The Health Secretary is appealing to about two million people in the four top priority groups, including those 70 and over, who have still not had the vaccine to do so as the Government races to offer it to all of them by Monday, before extending it increasingly to younger people.
He also sought to clear up confusion, sparked by the Government, over whether summer breaks will be allowed.
Admitting there was “uncertainty,” he told BBC Breakfast: “We want to make sure that everybody can have a holiday this summer and we are more likely to all be able to, and it’s all more likely to go well, if the vaccine roll-out continues to go well — as it has so far gone incredibly well.”
Some 15 million people are in the four groups and around 13 million have had the jabs, which will be increasingly extended to people aged 50-70 and vulnerable individuals in coming weeks.
“Amongst 75 to 79-year-olds — people in their late seventies — uptake has been 96 per cent, it is absolutely incredible,” Mr Hancock added.
“However, every extra percent reduces the number of people who are not protected and that is crucial to how effective the overall roll-out is.”
Britain is a world leader in Covid vaccinations but the Government was caught in yet another row today after ministers sent out mixed messages over whether holidays, currently illegal under lockdown rules, would be permitted in the summer. Mr Hancock has told how he has already booked a summer break to Cornwall.
Emphasising how key the vaccine roll-out is, the Health Secretary told LBC Radio: “I absolutely hope for a great British summer and I’m working incredibly hard to try to make sure that that can happen and the best part of that is the vaccine roll-out, which is our route out of this.
“The vaccine roll-out is going very well, over 13 million people now have been vaccinated and that’s our way out of it. That’s the way to a more safe and more secure future when you won’t have to ask the Health Secretary whether you can go on holiday or not.”
In other developments:Sir Jeremy Farrar, director of the Wellcome Trust and a member of the Government’s Scientific Advisory Group for Emergencies, said Britain can beat the virus to avoid any more lockdowns by getting “population immunity” with the vaccine roll-out, including for schoolchildren.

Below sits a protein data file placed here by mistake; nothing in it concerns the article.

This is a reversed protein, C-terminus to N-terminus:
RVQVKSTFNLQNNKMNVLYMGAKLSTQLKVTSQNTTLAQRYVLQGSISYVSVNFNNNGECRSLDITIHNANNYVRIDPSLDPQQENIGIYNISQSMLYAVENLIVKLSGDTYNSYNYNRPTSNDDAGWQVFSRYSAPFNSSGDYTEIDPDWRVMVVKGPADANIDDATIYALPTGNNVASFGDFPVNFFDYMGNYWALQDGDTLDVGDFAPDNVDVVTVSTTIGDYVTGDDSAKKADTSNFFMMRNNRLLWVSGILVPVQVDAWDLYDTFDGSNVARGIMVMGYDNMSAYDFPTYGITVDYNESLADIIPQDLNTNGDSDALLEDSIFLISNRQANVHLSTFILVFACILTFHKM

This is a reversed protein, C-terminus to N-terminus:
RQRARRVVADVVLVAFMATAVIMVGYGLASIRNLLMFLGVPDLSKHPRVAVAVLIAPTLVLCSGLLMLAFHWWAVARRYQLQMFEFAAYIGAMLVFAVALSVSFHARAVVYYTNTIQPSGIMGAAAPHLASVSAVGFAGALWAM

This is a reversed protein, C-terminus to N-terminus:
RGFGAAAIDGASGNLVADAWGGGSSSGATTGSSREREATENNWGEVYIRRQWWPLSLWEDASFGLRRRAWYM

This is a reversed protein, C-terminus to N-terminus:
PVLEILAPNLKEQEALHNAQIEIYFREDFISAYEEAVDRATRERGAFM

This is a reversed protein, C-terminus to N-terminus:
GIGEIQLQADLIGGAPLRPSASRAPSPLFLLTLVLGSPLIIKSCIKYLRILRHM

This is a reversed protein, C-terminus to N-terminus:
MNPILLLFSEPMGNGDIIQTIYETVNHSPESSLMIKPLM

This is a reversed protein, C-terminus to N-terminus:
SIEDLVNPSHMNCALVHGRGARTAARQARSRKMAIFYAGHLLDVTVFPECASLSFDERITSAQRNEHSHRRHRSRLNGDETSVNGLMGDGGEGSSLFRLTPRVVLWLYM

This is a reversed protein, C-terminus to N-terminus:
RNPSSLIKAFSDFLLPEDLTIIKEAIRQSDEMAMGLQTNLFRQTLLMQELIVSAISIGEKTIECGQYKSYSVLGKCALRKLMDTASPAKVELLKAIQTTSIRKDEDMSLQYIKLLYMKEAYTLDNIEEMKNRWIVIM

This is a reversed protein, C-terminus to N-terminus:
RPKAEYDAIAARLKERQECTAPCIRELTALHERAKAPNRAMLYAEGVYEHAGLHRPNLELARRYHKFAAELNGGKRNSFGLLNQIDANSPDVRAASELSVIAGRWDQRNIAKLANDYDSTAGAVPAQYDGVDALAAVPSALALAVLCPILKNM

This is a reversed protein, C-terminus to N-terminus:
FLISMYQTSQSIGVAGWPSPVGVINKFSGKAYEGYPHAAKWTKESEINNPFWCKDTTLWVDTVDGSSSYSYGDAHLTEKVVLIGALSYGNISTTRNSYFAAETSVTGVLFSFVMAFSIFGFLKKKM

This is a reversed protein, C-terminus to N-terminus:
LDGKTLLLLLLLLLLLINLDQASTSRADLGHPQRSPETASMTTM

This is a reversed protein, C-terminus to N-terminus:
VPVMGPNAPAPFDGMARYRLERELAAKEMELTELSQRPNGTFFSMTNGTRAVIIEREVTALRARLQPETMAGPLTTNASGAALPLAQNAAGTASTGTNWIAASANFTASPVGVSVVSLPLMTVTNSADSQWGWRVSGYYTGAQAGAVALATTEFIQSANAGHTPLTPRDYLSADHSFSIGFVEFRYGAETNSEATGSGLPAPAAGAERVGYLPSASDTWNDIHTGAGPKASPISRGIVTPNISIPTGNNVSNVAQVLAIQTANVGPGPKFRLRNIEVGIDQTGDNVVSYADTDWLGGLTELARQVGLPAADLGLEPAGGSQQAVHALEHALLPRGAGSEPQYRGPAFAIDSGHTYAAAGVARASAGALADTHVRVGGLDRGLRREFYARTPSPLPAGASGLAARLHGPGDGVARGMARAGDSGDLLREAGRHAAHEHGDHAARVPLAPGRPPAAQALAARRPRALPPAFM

However, he also warned against easing lockdown too early, stressing: “There are 750,000 people today in the UK infected [with Covid-19], there’s still huge pressure on the NHS and on critical care in this country.”
Professor Lawrence Young, a Warwick University virologist, told LBC: “I’m hoping that come the end of the year, we will be as close to normal as possible. I anticipate there might still be some restrictions as we go about our daily business but I’m thinking that if we can achieve the goal and get every adult vaccinated by the autumn, we will be in a much, much better position.”
However, Professor John Edmunds, epidemiologist at the London School of Hygiene and Tropical Medicine, said it is “touch and go” whether secondary schools can go back without pushing the R rate above one, which would mean that cases would rise again.
He told ITV’s Peston show that the new Bristol variant made him “very” cautious about opening all schools.
He added it “potentially …. may be able to re-infect people who have been previously infected or have been previously vaccinated, that’s the real worry with that particular virus”.
Professor Sharon Peacock, director of the Covid-19 Genomics UK consortium, told how scientists could be battling Covid-19 for at least 10 years and that the Kent strain would “sweep the world, in all probability”.
The professor of public health and microbiology at Cambridge University’s Department of Medicine made clear the threat from the virus would be hugely diminished as vaccines are rolled out, medicines improve and people understand how social distancing can combat it.
She also explained that the virus may change to no longer be fatal or cause serious illness, though scientists would be working on its transmissibility for a long time.
“Once we get on top of [the virus] or it mutates itself out of being virulent then we can stop worrying about it. But I think, looking in the future, we’re going to be doing this for years,” she told the BBC.